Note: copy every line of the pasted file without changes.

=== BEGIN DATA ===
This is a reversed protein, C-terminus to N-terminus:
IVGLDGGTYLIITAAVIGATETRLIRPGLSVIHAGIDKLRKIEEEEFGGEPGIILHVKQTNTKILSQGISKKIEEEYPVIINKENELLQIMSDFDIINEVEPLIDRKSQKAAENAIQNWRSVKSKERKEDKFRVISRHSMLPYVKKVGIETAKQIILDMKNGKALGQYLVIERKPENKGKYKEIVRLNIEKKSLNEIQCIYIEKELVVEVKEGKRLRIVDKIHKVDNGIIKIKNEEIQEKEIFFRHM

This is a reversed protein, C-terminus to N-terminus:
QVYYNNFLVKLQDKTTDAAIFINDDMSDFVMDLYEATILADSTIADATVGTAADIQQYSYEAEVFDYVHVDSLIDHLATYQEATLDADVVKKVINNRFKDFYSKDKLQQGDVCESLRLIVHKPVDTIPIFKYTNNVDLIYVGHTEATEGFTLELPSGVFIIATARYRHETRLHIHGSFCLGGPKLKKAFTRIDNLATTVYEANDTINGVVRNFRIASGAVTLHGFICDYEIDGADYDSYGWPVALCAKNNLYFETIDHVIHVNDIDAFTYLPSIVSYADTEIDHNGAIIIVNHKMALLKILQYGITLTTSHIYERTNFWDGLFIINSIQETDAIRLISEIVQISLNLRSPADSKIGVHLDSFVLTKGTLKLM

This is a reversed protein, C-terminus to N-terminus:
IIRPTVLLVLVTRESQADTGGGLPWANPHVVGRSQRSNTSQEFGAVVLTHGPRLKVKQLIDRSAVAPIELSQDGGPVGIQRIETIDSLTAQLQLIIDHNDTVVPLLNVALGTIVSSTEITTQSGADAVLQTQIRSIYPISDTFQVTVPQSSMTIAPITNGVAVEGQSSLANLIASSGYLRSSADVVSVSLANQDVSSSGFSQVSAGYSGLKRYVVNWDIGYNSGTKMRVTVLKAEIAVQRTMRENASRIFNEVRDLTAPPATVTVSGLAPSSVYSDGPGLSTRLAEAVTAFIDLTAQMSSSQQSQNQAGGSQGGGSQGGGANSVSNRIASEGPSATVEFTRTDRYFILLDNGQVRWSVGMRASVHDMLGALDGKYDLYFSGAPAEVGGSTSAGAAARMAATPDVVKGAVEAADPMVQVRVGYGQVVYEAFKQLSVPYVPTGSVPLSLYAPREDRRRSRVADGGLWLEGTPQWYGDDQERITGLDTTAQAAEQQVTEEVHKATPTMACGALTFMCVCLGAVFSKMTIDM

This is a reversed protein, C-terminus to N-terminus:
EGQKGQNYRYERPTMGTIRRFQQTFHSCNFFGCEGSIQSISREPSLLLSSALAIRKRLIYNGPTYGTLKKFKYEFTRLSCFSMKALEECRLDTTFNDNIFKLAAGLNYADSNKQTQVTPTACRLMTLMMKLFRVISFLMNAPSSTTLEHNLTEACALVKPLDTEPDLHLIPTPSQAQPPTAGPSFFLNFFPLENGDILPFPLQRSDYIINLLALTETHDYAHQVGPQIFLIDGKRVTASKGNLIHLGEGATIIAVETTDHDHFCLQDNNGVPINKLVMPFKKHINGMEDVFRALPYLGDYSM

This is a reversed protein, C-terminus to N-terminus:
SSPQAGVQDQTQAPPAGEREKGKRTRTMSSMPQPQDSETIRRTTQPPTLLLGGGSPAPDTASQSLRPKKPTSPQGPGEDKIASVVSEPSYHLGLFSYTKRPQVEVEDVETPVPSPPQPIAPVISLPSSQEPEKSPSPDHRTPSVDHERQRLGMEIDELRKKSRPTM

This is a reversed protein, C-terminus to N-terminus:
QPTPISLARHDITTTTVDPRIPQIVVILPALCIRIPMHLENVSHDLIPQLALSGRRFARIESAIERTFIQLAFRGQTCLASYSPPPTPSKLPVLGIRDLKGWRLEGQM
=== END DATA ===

This is a reversed protein, C-terminus to N-terminus:
IVGLDGGTYLIITAAVIGATETRLIRPGLSVIHAGIDKLRKIEEEEFGGEPGIILHVKQTNTKILSQGISKKIEEEYPVIINKENELLQIMSDFDIINEVEPLIDRKSQKAAENAIQNWRSVKSKERKEDKFRVISRHSMLPYVKKVGIETAKQIILDMKNGKALGQYLVIERKPENKGKYKEIVRLNIEKKSLNEIQCIYIEKELVVEVKEGKRLRIVDKIHKVDNGIIKIKNEEIQEKEIFFRHM

This is a reversed protein, C-terminus to N-terminus:
QVYYNNFLVKLQDKTTDAAIFINDDMSDFVMDLYEATILADSTIADATVGTAADIQQYSYEAEVFDYVHVDSLIDHLATYQEATLDADVVKKVINNRFKDFYSKDKLQQGDVCESLRLIVHKPVDTIPIFKYTNNVDLIYVGHTEATEGFTLELPSGVFIIATARYRHETRLHIHGSFCLGGPKLKKAFTRIDNLATTVYEANDTINGVVRNFRIASGAVTLHGFICDYEIDGADYDSYGWPVALCAKNNLYFETIDHVIHVNDIDAFTYLPSIVSYADTEIDHNGAIIIVNHKMALLKILQYGITLTTSHIYERTNFWDGLFIINSIQETDAIRLISEIVQISLNLRSPADSKIGVHLDSFVLTKGTLKLM

This is a reversed protein, C-terminus to N-terminus:
IIRPTVLLVLVTRESQADTGGGLPWANPHVVGRSQRSNTSQEFGAVVLTHGPRLKVKQLIDRSAVAPIELSQDGGPVGIQRIETIDSLTAQLQLIIDHNDTVVPLLNVALGTIVSSTEITTQSGADAVLQTQIRSIYPISDTFQVTVPQSSMTIAPITNGVAVEGQSSLANLIASSGYLRSSADVVSVSLANQDVSSSGFSQVSAGYSGLKRYVVNWDIGYNSGTKMRVTVLKAEIAVQRTMRENASRIFNEVRDLTAPPATVTVSGLAPSSVYSDGPGLSTRLAEAVTAFIDLTAQMSSSQQSQNQAGGSQGGGSQGGGANSVSNRIASEGPSATVEFTRTDRYFILLDNGQVRWSVGMRASVHDMLGALDGKYDLYFSGAPAEVGGSTSAGAAARMAATPDVVKGAVEAADPMVQVRVGYGQVVYEAFKQLSVPYVPTGSVPLSLYAPREDRRRSRVADGGLWLEGTPQWYGDDQERITGLDTTAQAAEQQVTEEVHKATPTMACGALTFMCVCLGAVFSKMTIDM

This is a reversed protein, C-terminus to N-terminus:
EGQKGQNYRYERPTMGTIRRFQQTFHSCNFFGCEGSIQSISREPSLLLSSALAIRKRLIYNGPTYGTLKKFKYEFTRLSCFSMKALEECRLDTTFNDNIFKLAAGLNYADSNKQTQVTPTACRLMTLMMKLFRVISFLMNAPSSTTLEHNLTEACALVKPLDTEPDLHLIPTPSQAQPPTAGPSFFLNFFPLENGDILPFPLQRSDYIINLLALTETHDYAHQVGPQIFLIDGKRVTASKGNLIHLGEGATIIAVETTDHDHFCLQDNNGVPINKLVMPFKKHINGMEDVFRALPYLGDYSM

This is a reversed protein, C-terminus to N-terminus:
SSPQAGVQDQTQAPPAGEREKGKRTRTMSSMPQPQDSETIRRTTQPPTLLLGGGSPAPDTASQSLRPKKPTSPQGPGEDKIASVVSEPSYHLGLFSYTKRPQVEVEDVETPVPSPPQPIAPVISLPSSQEPEKSPSPDHRTPSVDHERQRLGMEIDELRKKSRPTM

This is a reversed protein, C-terminus to N-terminus:
QPTPISLARHDITTTTVDPRIPQIVVILPALCIRIPMHLENVSHDLIPQLALSGRRFARIESAIERTFIQLAFRGQTCLASYSPPPTPSKLPVLGIRDLKGWRLEGQM